Kings defenseman Robyn Regehr, who has been out because of a knee injury since Game 1 of the Anaheim series, raised some expectations when he took part in the pregame warmup shortly before Game 7.
He is obviously closer to returning to the lineup but still not quite back to 100%.
On Saturday, Kings Coach Darryl Sutter dismissed the notion that Regehr would be ready for Game 7.
“Yeah, Robyn is doubtful,” Sutter said. “You know, he’s been skating for a week, he’s been out for a month, so he hasn’t had contact, per se, so he would not be available. And I think our two other [defense] pairs are, for the most part, playing as well as they can.”
There were no changes for the Kings in their lineup.
The Blackhawks made a minor tweak, re-inserting struggling forward Kris Versteeg and taking out defenseman Sheldon Brookbank, a former Duck who played in Game 6, giving the Blackhawks seven defensemen.
Why not just say it again? The morning of Game 7 is like Christmas morning for hockey players.
That’s when accomplished NHL players turn into little kids. They talk about playing Game 7s as youngsters on ponds and arenas throughout Canada and the United States.
Who did Blackhawks winger Brandon Saad pretend to be as a kid?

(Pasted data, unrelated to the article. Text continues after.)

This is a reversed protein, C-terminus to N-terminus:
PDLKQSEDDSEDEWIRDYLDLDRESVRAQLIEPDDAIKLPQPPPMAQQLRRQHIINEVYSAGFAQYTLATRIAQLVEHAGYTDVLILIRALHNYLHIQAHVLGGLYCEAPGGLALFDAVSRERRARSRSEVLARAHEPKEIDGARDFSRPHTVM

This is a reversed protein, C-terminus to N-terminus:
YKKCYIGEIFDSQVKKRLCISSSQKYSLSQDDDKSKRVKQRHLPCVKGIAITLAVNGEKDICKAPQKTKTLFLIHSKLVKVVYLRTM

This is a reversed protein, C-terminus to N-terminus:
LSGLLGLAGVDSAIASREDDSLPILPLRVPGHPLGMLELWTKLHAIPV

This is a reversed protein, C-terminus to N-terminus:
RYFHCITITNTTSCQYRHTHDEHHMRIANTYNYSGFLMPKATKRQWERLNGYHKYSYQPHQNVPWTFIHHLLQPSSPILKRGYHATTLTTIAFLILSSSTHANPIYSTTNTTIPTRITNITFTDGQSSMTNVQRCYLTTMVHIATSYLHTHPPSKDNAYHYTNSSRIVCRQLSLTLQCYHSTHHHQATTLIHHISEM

“Probably Jaromir Jagr or Mario Lemieux, one of those two,” Saad said, smiling, today after the morning skate.
Kings defenseman Drew Doughty was animated by yet another Game 7.
“It’s fun. It’s fun hockey,” he said. “It’s times you dream of: Western Conference finals, playing against a team like Chicago. One of the Original Six is cool.
“It should be a great atmosphere in here tonight. Chills will be running down your body before the game starts. When the puck drops, it’s all business. We want to win and that’s it.”
Said Chicago winger Ben Smith: “We want to be on the winning side of it. The loser of this series probably won’t be remembered.”
That’s the unfortunate nature of this epic series. The Kings led 3-1 in the series and now it is down to Game 7. This is their third Game 7 of the postseason, all coming on the road, and seventh elimination game.
“We don’t want to be forgotten and we don’t want our ultimate goal to end,” Doughty said. “Everyone knows what our ultimate goal is, but we obviously can only take it one step at a time. It’s going to be tough to do.”
It’s been fun to watch. And they players agree the battle has been intense and wildly intriguing.
“It’s been fun to play in,” Doughty said. “These kind of series, when it is such a battle, it’s two teams that have so many competitive guys out there and every single shift is a hard shift, that’s when it’s fun to play in.
“The fun games are the battles, the wars out there. Tonight is going to be this way.”
Get our high school sports newsletter
Prep Rally is devoted to the SoCal high school sports experience, bringing you scores, stories and a behind-the-scenes look at what makes prep sports so popular.
You may occasionally receive promotional content from the Los Angeles Times.